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Obama Campaign Weighs in on North Carolina Same-Sex Marriage Ballot Measure


Voters in North Carolina will take on LGBT issues May 8 with a proposed constitutional amendment that would ban same-sex marriages and civil unions. Despite having previously claimed to be personally opposed to same-sex marriage, with views on the issue that are still "evolving," President Barack Obama has come out against the ballot measure within the key November swing state.

“While the president does not weigh in on every single ballot measure in every state, the record is clear that the president has long opposed divisive and discriminatory efforts to deny rights and benefits to same sex couples,” Cameron French, Obama’s campaign spokesman for North Carolina, said in a statement.

“That’s what the North Carolina ballot initiative would do,  it would single out and discriminate against committed gay and lesbian couples. And that’s why the president does not support it,”  he said.

French's statement echoes remarks made by Obama spokesman Shin Inouye last September to the Washington Blade, an LGBT-focused newspaper published in the Washington D.C. metro area.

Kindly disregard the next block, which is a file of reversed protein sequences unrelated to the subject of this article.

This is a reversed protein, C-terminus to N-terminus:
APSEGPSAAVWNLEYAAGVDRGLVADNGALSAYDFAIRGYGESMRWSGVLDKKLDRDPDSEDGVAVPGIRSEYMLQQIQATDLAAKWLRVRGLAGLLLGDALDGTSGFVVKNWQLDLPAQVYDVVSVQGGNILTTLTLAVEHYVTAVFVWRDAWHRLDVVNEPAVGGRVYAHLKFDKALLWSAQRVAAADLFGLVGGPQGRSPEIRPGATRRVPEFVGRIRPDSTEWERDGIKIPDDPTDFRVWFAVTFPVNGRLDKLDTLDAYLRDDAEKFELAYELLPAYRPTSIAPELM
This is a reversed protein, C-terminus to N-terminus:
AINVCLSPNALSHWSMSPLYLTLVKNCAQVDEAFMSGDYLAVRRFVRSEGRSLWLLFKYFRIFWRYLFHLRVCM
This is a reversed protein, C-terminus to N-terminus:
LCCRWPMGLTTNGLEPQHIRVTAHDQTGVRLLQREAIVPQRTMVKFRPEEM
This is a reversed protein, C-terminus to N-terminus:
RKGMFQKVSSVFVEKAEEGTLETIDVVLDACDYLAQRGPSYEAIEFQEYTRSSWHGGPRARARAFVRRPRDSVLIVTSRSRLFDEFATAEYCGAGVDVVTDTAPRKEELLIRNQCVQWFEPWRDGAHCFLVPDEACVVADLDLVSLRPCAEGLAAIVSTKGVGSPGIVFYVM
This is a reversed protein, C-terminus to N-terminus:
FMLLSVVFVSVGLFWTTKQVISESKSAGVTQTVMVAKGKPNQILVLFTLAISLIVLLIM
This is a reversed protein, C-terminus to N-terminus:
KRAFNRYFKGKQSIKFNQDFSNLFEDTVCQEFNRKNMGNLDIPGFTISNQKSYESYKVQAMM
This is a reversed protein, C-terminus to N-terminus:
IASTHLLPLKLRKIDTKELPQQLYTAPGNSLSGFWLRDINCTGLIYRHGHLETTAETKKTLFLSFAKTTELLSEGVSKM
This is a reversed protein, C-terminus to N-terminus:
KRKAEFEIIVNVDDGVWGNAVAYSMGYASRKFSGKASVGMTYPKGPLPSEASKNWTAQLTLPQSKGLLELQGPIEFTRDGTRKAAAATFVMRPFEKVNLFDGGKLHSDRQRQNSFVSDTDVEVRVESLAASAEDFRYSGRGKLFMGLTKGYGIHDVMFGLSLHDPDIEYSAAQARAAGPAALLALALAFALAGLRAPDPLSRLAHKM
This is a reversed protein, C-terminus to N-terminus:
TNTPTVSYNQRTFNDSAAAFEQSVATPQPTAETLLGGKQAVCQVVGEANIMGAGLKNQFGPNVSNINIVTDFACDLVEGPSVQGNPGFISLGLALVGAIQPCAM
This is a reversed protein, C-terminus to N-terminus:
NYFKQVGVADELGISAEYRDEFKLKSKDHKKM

The Charlotte Observer writes that the president's place in the state matter has the potential to energize the Democratic base in the Tar Heel State, which in 2008 made President Obama the first Democrat to win North Carolina in 32 years.

Gay activist Tom Warshauer, who works for the City of Charlotte, told the Observer that the president's stance was “great news” – even if the his view of same-sex marriage is still “evolving.”

“It’ll certainly make people less frustrated” with the president on the issue, Warshauer said.

“We’d rather have people be for full equality,” Warshauer said. “But this amendment is writing discrimination into the Constitution ... and is just unnecessarily mean-spirited. ... And it’s important for young people to hear from the leader of their country that this shouldn’t be happening.”

Others have argued that the president is out of line in weighing in on a state issue.

“I think President Obama has no business inserting himself into the people’s business in North Carolina,” Tami Fitzgerald, chairwoman of Vote for Marriage North Carolina, which supports the amendment, told the Observer. “The people of North Carolina cannot sit by and let marriage as defined as between one man and one woman be destroyed by a handful of political activists or by the president.”

ABC News notes that the president had declined to specifically take a position on same-sex marriage as it was under debate in both New York and Washington.  The president has opposed the federal Defense of Marriage Act and opposes a federal marriage amendment to the Constitution. POLITICO's Alexander Burns writes that the White House's decision to address the issue in North Carolina may be "a measure of how much Democrats are banking on a changing upper South that endorsing gay rights in North Carolina would be viewed as a politically palatable option."

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